David was a busy young man. He was working two jobs, splitting time between his duties at home as a shepherd and his service as King Saul’s court musician and armor bearer (v.15). David had apparently been home for more than a month with the sheep (perhaps it was the time of shearing the sheep or the season of birthing) while the Israelite army had been called to battle against the Philistines. When his father sent him to the battle front to take supplies to his brothers, David learned that the battle was at a standstill. He found his brothers, King Saul, and indeed the whole army “dismayed and terrified” (v.11). Why?
The Israelites were accustomed to doing battle as a unit, but the Philistines had proposed another method: each side would choose a “champion” (a word meaning “a man between the two”), and the two warriors would fight in a high-stakes, winner-take-all, one-on-one death match. This kind of representative combat was risky, as it placed the fate of the nation on the hopes of a single man. For forty days the Philistines had presented a champion but Israel had not responded, and for good reason — the champion of the Philistines seemed unbeatable.
Goliath of Gath was a physically and psychologically intimidating warrior. Standing 9′ 9″, he towered over the tallest Israelites. His armor and weaponry were overwhelming in appearance. He was sheathed in metal, a human tank that could smash any opponent. He held a spear with an enormous shaft and a 15-pound iron point, and his bronze javelin (a curved sword, like a scimitar) was slung between his shoulders. Apparently the rules of representative combat allowed for a shield bearer, and Goliath’s protected him with a full-length shield. He must have seemed invincible. This combined with the threats he shouted at the Israelites left them paralyzed.
When David arrived and heard the Philistine mocking the Lord’s army, he was incensed: “Who is this uncircumcised Philistine, that he should defy the armies of the living God?” (v.26). Seeing that none of the soldiers would respond and fight, he immediately volunteered himself to be the “champion”. Saul rejected the offer, saying, “You are not able to fight with him” (v.33). But David would not be put off so easily, arguing that if the Lord had empowered him to defeat wild beasts in defense of his sheep, surely He would enable him to defeat a Philistine in defense of His people (v.34-37). The young man’s logic was simple and his faith and courage were extraordinary. It disarmed the king, who decided to take the greatest gamble of his military career and present David as Israel’s champion.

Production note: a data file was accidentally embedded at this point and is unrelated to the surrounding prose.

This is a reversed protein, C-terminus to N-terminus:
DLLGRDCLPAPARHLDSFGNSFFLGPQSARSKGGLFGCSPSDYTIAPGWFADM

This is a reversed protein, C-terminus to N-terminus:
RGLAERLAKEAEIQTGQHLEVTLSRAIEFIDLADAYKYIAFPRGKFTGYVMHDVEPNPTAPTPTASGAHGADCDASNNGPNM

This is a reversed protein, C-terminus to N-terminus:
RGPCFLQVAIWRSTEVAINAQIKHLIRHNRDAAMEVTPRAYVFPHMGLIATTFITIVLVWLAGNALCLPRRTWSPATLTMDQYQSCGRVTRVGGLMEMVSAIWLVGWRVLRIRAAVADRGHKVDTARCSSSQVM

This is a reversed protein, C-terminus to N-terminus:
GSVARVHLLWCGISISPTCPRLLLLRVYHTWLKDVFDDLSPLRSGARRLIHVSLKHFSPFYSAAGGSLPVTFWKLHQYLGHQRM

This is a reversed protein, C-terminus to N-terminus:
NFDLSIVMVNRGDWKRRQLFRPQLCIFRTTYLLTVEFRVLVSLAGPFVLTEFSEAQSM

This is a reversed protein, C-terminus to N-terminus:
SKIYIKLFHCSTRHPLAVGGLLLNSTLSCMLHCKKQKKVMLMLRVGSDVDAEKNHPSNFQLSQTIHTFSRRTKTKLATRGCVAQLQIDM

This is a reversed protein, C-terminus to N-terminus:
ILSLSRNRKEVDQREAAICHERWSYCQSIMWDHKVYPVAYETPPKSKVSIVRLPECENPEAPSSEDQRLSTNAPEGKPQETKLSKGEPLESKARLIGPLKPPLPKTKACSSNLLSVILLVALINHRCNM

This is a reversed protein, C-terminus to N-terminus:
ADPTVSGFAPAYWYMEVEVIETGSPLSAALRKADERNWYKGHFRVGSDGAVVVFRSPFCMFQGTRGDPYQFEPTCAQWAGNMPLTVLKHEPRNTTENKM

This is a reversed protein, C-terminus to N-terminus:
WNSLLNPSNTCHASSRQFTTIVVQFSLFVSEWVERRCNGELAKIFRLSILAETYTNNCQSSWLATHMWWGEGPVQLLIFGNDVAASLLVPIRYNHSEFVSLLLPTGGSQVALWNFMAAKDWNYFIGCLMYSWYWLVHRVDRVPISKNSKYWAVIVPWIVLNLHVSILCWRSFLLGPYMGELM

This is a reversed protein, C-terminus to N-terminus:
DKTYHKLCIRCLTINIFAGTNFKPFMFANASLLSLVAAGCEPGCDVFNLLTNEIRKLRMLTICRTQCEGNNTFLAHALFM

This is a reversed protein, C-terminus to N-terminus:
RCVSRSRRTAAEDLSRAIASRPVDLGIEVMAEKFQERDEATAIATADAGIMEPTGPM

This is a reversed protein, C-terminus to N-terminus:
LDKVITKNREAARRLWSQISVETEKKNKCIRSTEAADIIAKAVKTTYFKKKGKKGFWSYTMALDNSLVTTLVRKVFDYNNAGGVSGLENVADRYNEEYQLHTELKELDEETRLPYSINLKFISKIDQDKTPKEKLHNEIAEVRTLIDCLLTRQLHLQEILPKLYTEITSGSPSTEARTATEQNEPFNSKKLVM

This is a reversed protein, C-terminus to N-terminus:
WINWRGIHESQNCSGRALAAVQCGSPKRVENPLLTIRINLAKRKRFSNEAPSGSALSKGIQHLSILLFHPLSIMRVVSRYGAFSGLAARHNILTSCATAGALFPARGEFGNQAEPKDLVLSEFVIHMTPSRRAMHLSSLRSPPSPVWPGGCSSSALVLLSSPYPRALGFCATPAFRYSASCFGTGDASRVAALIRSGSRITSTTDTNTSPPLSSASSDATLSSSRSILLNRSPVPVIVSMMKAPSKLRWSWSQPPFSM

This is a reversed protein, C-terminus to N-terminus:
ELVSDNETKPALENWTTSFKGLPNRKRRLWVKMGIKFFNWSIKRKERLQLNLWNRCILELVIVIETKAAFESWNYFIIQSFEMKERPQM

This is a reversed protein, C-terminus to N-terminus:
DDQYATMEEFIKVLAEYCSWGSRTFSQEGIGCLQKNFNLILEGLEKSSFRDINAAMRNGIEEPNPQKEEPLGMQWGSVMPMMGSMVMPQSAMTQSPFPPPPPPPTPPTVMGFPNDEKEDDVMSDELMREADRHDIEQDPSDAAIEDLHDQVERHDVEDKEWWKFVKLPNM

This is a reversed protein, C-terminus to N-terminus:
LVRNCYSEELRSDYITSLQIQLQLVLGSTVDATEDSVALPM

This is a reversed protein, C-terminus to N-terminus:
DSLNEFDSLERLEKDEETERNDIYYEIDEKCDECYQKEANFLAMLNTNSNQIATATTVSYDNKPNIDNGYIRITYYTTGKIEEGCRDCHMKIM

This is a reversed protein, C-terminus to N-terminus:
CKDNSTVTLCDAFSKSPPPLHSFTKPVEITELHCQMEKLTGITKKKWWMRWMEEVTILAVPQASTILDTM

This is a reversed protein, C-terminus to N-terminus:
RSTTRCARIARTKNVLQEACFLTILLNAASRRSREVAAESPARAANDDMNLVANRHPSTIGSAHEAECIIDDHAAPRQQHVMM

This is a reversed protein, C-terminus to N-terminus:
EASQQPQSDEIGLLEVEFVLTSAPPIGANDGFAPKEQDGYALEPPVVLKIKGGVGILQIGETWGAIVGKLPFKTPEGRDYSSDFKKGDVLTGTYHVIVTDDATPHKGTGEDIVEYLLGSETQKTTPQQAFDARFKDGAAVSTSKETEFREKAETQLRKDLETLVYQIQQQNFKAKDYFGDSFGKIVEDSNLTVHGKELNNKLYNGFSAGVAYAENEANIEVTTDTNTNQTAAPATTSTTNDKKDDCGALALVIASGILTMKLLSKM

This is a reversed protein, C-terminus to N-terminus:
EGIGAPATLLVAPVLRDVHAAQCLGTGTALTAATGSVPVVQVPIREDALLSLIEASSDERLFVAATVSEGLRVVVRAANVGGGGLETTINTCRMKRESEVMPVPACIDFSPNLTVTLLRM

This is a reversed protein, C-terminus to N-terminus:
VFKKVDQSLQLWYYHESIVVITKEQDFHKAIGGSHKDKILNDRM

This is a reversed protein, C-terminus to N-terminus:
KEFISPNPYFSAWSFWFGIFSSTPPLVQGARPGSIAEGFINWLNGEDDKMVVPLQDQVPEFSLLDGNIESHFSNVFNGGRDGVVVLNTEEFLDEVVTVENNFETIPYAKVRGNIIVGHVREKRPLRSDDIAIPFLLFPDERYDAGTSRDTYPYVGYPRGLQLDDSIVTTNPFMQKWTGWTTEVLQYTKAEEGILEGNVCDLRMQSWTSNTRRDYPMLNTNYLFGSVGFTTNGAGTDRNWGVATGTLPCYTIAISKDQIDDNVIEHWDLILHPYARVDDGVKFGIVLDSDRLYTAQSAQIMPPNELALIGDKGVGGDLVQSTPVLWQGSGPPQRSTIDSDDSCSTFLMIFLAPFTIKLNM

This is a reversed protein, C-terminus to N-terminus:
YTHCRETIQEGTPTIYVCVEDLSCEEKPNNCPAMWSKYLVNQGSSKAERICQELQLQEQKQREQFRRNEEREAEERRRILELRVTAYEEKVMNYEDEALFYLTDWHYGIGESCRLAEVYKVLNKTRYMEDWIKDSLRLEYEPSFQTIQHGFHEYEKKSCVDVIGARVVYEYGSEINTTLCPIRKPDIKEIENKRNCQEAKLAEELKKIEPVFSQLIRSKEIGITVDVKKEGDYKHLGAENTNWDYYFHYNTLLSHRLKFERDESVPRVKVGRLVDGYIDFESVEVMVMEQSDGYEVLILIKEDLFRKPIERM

Refusing the armor of a soldier, David instead chose to fight as a shepherd. Armed only with his shepherd’s staff and a sling, he faced the loud-mouthed giant and declared his intentions: “I come to you in the name of the Lord of hosts…the Lord will deliver you into my hand, and I will strike you down and cut off your head…that all the earth will know that there is a God in Israel.” With that, he charged Goliath as he loaded his sling. Aiming the stone projectile at his head, David let it fly, trusting God to make it count. The shot was lethal, the giant fell, and true to his word, David removed Goliath’s massive head with his own bronze sword. With their champion dead the Philistines ran for their lives and Israel was victorious.
Whatever you are facing today, remember David’s words in verse 47: “The Lord does not save with sword or spear. The battle is the Lord’s.” Your battles are the Lord’s battles. Like David, you can trust Him and be bold. There is no problem so big, no threat so great, and no enemy so strong that God cannot overcome it. Take courage and run to the battle!